"Look it's tough, but it pales into comparison with the journey they've been on," ALSAC President and CEO Richard Shadyac Jr. said. "It's still going to be a great event, it is going to be a different event, because we need to keep it positive, because that's the way our patients get through their journey, they keep it positive, and we all have many, many things to be fortunate about."
It is a missed opportunity for the kids, and for the golfers as well.
"You can always see the smiles on their face when they get their favorite players around and get to talk to their favorite players," Rahm said. "It puts a whole new perspective on life."
While the patients are not at the course, their artwork is. It can be found on caddie bibs and, for the second straight year, on Justin Thomas' shoes, this year designed by 10-year-old Nate.
"It's not just Nate that I'm pulling for, it's everyone at the hospital," Thomas said. "But I'm pretty excited I'm going to have some sweet shoes to rock this week."
Thomas' shoes will be put up for auction as part of Birdies for St. Jude, a virtual fundraising effort where fans can pledge to donate a flat rate, or each time their favorite golfer birdies a hole.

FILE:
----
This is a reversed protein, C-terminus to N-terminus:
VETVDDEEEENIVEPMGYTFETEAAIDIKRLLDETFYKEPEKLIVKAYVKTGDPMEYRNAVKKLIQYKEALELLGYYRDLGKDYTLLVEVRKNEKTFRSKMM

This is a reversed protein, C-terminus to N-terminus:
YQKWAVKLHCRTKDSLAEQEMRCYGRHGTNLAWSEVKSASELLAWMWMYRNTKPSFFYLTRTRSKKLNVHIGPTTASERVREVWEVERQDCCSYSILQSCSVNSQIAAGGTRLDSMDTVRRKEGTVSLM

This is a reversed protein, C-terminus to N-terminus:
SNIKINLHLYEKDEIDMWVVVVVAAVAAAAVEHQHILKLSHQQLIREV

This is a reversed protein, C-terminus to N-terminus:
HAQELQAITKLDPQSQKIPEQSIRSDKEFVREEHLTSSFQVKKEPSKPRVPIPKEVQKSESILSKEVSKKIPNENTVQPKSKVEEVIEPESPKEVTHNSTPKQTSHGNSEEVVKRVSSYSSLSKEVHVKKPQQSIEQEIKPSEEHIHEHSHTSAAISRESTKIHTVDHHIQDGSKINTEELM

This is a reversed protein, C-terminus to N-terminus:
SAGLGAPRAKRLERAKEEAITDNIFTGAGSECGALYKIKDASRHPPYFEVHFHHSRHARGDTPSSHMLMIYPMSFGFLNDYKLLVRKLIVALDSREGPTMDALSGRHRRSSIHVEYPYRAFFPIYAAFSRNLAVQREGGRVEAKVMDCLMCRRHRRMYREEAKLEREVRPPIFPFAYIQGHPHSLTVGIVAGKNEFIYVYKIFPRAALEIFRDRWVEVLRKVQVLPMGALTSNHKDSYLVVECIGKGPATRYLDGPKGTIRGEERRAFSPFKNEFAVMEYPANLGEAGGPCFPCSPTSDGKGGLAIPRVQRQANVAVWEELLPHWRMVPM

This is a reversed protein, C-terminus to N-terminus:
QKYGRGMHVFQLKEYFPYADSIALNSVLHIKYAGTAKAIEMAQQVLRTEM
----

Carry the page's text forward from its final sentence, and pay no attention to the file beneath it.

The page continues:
The golfers are also getting in on the action. Jon Rahm is donating $1,000 per birdie and $5,000 per eagle this week.
Wednesday's FedEx Cares Charity Challenge brought in $100,000 for St. Jude alone, but fundraising isn't the only goal this week.
"Don't ever lose track of the fact that this is a forum to tell the world about the resource that is St. Jude Children's Research Hospital," Shadyac said. "The incredible work that takes place here, and some of the life-saving journeys of our patients."
St. Jude set a record with $5 million in total value generated at Memphis' first World Golf Championship.
Shadyac says they expect to fall short of that figure this year without all of their usual events that surround the golf tournament, but are hoping initiatives like Birdie's for St. Jude will help close that gap.